Lifestyle / Travel

Branson Launches Virgin Voyages, Says Cruises Boring

Despite the image here, Virgin Cruises is no longer a thing. Instead, Richard Branson wants you to board Virgin Voyages.

Oct 25, 2016 | By Staff Writer

Entrepreneurial legend Sir Richard Branson announced his plans to expand his travel empire into the world of high-end sea journeys with Virgin Voyages. He’ll spend $1.95 billion on this latest venture, which he hopes will radically reshape the world of cruises.

“I have never been on a cruise, and never wanted to – they sound stuffy and dull. But I would love to go on a Voyage – they sound adventurous, exciting and glamourous.” Those are Branson’s words from the Virgin website.

After commercial space travel, hotels, private islands, airlines and trains, Branson has pulled into port with Virgin Voyages, a venture created to address what Branson sees as gaps in the cruise market. You might recall this was once called Virgin Cruises but, Branson has explained why he’s not going with the word ‘cruise.’

We don’t know what exactly Virgin Voyages will be doing to address the whole “dull and stuffy” bit but we do know that the first ship will drop anchor by 2020, in Miami. The US city will be Virgin Voyages’ home port, from where it will set off on Caribbean itineraries. This vessel – the first of three – will host more than 2,700 sailors and 1,150 crew members. All three ships are being built by Italian shipbuilder Fincantieri.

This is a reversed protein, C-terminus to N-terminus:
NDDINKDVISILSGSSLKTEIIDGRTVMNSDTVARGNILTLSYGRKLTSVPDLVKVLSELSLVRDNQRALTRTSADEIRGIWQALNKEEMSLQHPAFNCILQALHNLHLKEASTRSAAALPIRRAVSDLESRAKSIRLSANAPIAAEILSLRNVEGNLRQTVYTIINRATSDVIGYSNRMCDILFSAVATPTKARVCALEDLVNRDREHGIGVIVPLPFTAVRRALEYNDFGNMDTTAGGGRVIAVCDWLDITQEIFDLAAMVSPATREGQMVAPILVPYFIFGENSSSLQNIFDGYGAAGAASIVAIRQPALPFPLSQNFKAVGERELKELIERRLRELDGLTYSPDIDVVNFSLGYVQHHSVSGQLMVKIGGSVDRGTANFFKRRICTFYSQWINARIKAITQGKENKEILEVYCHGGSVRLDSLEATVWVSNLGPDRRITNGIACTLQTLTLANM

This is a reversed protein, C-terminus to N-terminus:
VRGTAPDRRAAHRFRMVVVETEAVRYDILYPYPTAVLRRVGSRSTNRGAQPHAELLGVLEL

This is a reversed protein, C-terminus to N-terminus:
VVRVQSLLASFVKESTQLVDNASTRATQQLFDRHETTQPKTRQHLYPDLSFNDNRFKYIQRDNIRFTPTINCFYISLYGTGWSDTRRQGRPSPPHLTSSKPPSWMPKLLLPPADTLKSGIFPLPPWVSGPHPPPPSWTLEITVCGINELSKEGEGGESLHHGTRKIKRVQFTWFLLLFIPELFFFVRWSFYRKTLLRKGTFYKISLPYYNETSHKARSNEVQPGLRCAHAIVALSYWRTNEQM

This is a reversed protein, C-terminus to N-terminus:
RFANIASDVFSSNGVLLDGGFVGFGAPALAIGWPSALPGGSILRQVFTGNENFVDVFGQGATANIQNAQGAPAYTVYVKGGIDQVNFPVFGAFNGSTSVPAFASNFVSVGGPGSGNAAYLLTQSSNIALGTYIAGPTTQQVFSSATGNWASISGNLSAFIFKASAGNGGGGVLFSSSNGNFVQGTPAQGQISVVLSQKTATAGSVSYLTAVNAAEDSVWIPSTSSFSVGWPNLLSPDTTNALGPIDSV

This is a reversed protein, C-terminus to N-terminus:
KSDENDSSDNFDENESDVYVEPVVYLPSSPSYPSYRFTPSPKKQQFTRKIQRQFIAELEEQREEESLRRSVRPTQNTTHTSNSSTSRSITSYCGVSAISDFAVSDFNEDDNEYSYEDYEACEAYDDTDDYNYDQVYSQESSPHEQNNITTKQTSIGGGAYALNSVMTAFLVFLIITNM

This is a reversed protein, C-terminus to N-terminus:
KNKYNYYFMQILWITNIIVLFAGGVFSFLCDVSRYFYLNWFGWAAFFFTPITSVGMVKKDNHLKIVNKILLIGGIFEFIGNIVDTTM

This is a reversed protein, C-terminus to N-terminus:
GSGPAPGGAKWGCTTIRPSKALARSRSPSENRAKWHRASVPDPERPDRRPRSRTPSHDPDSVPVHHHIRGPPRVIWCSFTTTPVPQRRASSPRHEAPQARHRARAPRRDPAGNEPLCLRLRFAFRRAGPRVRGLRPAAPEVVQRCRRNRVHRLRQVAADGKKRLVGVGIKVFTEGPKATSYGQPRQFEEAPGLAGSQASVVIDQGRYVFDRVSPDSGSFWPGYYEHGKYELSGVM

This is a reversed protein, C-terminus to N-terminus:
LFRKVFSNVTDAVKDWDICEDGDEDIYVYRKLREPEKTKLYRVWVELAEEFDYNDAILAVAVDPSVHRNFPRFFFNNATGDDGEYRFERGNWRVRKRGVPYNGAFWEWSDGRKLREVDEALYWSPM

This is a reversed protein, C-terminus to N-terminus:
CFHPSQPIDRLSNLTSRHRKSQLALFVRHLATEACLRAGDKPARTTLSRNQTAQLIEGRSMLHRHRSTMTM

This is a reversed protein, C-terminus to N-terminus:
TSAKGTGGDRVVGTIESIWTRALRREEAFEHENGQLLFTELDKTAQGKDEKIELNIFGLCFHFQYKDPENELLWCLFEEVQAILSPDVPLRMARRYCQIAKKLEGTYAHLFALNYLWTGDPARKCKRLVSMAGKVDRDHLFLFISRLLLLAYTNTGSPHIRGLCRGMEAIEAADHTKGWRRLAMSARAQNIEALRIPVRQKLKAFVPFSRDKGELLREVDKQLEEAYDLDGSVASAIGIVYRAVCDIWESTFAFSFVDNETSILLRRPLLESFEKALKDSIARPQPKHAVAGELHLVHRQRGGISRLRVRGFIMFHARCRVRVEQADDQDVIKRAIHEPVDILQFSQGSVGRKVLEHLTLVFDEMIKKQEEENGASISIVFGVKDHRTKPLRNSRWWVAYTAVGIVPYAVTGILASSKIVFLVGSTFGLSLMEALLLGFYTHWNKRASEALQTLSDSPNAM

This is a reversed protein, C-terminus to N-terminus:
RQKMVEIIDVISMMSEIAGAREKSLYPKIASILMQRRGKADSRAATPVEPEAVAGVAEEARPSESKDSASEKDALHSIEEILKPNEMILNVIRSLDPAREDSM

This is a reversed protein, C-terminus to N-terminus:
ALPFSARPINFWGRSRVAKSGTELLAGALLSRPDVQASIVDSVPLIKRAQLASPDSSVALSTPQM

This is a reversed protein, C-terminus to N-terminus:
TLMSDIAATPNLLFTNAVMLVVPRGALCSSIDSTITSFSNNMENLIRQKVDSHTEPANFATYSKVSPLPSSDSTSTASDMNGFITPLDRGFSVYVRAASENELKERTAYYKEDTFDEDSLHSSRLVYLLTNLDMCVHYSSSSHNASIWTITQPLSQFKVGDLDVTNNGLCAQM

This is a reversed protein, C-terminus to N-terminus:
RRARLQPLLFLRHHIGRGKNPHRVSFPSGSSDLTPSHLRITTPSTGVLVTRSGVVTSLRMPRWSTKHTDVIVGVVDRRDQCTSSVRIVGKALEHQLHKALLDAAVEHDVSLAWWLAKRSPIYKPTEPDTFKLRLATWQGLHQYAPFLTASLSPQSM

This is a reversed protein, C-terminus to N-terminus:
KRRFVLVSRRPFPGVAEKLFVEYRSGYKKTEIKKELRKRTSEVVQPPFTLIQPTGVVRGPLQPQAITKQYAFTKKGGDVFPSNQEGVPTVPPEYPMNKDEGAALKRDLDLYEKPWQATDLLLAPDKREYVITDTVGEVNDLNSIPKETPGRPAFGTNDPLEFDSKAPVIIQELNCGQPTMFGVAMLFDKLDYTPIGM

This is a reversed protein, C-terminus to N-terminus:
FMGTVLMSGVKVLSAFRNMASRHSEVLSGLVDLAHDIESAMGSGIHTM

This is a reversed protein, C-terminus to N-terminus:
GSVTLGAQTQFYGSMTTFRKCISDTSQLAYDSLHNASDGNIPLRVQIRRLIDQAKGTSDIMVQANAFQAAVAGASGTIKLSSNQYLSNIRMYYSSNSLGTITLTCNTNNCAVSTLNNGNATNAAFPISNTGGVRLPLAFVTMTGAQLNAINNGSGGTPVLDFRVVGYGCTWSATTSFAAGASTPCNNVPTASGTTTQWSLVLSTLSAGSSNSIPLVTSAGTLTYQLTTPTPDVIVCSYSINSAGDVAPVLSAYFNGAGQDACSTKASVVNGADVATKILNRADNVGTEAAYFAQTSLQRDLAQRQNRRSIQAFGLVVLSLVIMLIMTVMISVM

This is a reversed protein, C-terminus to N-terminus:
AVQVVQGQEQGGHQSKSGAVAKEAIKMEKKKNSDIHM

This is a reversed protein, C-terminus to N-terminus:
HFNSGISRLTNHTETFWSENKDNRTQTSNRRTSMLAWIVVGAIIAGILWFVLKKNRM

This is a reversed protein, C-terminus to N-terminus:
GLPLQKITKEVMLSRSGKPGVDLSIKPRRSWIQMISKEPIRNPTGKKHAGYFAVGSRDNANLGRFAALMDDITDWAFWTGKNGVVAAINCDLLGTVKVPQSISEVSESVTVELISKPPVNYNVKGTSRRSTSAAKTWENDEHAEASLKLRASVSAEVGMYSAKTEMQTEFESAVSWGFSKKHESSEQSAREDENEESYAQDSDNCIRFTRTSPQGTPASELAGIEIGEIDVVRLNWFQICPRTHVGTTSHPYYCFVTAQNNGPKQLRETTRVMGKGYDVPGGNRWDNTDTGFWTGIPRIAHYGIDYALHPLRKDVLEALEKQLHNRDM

Branson also announced that the cruise – ahem, voyage – line has partnered with clean energy company Climeon to power their seafaring voyages.

The Climeon Ocean system claims to transform low-grade energy into clean electricity that’s estimated to save 5,400 tons of carbon dioxide annually per ship – an amount that would otherwise take 180,000 trees 30 years to absorb.

The preoccupation with green cruising grabbed headlines this year when the Crystal Serenity became the world’s first luxury cruise liner to sail through the fabled Northwest Passage this summer – a feat made possible by the effects of global warming.

Though shipbuilders made efforts to reduce its carbon footprint with low-sulfur Marine Gas oil fuel, critics lambasted the voyage for what they call a decadent invasion on one of the last pristine frontiers on earth.

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